COLUMBUS, Ohio (WCMH) — State lawmakers took a precautionary vote Thursday to block a rarely-used Michigan practice from bleeding into Ohio’s borders: curtailing firearm access during a state of emergency.
In 2020, Michigan Gov. Gretchen Whitmer’s move to pause nonessential business, including the sale of firearms, during the coronavirus pandemic incensed Ohio legislators and gun rights advocates alike. That’s why the Ohio House approved in a 55-22 vote a bill to block Gov. Mike DeWine – or any elected official – from doing the same.
“After all, during an emergency might be when the firearm is needed the most,” Rep. Shane Wilkin (R-Hillsboro), a co-sponsor of Senate Bill 185, said.
While Ohio gun dealers were immune to COVID-19-related shutdowns in 2020, Wilkin and bill supporters said the “sweeping, restrictive powers” of state and local government became evident during the pandemic.
Lessons learned from coronavirus’ beginnings, Wilkin said, signaled the need for SB 185 and its counterpart House Bill 325 to classify deadly weapon and firearm businesses as “essential” to safety and security during an emergency.
“The Second Amendment does not have a pandemic, natural disaster clause, and this bill makes sure Ohioans and their families can protect themselves,” Wilkin said.
Testifying against the bill, House Minority Whip Richard Brown (D-Columbus) said SB 185 is an example of what he called a recurring theme among the General Assembly’s Republican supermajority: a solution in search of a problem.
“No gun retailers, ammunition shops were shut down during the emergency declaration,” Brown said. “Therefore, there’s simply no need in Ohio for this bill. We don’t need legislation to fix problems that don’t exist here.”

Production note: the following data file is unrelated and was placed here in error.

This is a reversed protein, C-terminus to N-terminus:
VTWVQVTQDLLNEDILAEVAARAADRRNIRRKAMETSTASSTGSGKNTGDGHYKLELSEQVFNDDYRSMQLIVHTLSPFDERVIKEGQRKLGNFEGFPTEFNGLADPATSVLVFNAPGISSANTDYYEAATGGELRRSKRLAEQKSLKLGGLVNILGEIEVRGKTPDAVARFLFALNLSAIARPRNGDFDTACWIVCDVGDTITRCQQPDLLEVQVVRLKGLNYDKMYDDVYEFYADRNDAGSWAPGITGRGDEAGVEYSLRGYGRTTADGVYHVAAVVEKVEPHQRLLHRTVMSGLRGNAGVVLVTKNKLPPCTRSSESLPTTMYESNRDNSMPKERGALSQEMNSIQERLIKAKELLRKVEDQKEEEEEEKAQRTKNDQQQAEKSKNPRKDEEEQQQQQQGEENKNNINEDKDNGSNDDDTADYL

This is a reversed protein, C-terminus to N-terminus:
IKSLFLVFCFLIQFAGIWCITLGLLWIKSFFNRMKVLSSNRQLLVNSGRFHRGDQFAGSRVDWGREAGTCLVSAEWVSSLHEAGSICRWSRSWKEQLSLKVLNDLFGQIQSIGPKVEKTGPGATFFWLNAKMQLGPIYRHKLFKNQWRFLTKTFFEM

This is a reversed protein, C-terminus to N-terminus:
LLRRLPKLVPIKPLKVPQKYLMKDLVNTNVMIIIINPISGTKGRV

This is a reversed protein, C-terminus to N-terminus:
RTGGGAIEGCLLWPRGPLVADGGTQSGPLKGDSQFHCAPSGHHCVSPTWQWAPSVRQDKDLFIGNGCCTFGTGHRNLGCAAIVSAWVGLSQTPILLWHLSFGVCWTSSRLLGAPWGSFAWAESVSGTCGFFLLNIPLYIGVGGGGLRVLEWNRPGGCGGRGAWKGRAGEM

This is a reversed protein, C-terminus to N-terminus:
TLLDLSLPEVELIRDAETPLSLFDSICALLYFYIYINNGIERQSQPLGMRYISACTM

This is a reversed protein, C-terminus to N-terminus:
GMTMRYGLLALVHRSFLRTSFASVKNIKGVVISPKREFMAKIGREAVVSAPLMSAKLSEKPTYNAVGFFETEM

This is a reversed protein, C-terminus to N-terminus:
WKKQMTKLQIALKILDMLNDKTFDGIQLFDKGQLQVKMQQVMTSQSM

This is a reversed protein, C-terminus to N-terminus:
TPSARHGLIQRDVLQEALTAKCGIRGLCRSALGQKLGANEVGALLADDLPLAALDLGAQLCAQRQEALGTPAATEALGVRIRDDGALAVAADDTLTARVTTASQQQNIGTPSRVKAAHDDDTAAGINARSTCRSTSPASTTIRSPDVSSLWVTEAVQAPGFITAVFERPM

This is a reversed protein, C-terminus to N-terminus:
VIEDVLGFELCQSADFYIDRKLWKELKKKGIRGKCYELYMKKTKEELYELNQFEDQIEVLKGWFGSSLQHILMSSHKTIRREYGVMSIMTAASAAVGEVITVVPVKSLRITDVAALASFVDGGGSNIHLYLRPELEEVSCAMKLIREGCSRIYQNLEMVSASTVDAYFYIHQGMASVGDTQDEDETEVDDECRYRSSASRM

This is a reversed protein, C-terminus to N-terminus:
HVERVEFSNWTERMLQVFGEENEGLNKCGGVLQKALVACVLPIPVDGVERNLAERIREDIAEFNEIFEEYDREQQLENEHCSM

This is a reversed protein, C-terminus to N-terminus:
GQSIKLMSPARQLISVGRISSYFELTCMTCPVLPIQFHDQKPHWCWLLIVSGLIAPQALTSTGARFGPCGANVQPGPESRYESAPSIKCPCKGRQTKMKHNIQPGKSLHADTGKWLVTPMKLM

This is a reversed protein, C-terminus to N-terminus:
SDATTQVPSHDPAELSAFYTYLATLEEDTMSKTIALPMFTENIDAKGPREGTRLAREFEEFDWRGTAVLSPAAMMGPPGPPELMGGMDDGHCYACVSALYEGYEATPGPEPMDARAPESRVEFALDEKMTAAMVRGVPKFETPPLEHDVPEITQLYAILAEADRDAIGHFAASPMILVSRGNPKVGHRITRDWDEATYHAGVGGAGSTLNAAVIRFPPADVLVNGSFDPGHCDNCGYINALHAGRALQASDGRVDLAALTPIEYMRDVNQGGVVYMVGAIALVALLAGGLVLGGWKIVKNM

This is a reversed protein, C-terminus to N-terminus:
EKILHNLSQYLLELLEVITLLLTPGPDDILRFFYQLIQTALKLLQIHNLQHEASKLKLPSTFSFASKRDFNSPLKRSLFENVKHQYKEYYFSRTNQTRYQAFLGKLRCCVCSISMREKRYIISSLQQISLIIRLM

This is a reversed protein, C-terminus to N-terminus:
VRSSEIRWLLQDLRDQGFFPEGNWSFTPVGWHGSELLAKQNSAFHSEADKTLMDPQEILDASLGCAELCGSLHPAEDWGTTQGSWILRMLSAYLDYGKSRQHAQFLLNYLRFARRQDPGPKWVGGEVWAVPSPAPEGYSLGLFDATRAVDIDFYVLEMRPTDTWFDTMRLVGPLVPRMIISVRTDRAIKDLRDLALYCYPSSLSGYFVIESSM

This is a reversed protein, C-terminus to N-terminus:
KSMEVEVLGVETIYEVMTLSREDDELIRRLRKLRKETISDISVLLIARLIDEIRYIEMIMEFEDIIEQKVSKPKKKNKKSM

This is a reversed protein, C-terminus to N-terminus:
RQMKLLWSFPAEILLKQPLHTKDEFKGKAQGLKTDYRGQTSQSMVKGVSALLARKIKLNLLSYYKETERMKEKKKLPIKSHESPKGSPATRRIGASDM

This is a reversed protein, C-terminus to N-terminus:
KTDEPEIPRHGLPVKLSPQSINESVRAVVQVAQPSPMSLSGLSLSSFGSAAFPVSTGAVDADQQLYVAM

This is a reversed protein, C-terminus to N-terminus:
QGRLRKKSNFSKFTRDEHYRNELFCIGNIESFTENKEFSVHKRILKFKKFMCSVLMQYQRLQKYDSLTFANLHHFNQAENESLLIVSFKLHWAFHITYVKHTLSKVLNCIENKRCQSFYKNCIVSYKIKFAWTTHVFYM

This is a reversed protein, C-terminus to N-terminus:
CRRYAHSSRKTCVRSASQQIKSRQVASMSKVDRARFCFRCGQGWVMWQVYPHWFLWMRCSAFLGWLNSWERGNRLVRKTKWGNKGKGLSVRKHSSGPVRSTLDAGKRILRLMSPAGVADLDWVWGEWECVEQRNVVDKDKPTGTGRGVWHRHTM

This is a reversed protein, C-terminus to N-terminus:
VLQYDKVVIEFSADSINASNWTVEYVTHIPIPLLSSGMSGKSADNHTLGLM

Rob Sexton, legislative director for Buckeye Firearms Association, told NBC4 in March that while Ohio gun shops escaped COVID-19 shutdowns, he applauded SB 185’s sponsors for enshrining what he called the essential nature of firearms into law.
“By and large, Governor DeWine did not take actions to infringe upon gun owners during his declared emergency, but seeing what was done elsewhere gives you a window into what could happen here,” Sexton said.
Under SB 185, political agencies would no longer have the power to ban the sale or possession of firearms in zones cordoned off by the government, like areas lined with yellow caution tape in the event of a riot or mob, for instance.
That provision, Brown argued, violates “home rule,” a doctrine within the Ohio Constitution that provides local governments some autonomy to make decisions within their own communities.
Brown pointed to what he called the contradictory nature of the General Assembly’s legislation pertaining to riots, like the passage of House Bill 109 in 2020 that criminalized protests deemed riots by law enforcement. Rep. Sara Carruthers, a co-sponsor of HB 109, provided the example of bricks being thrown through windows to rally support behind enhancing penalties against rioters.
“You can’t bring a brick to a riot,” Brown said, “but you can go to a gun shop and buy a gun during a riot? I don’t see the sense in that.”
Passed by both the House and Senate, SB 185 will advance to DeWine’s desk for consideration.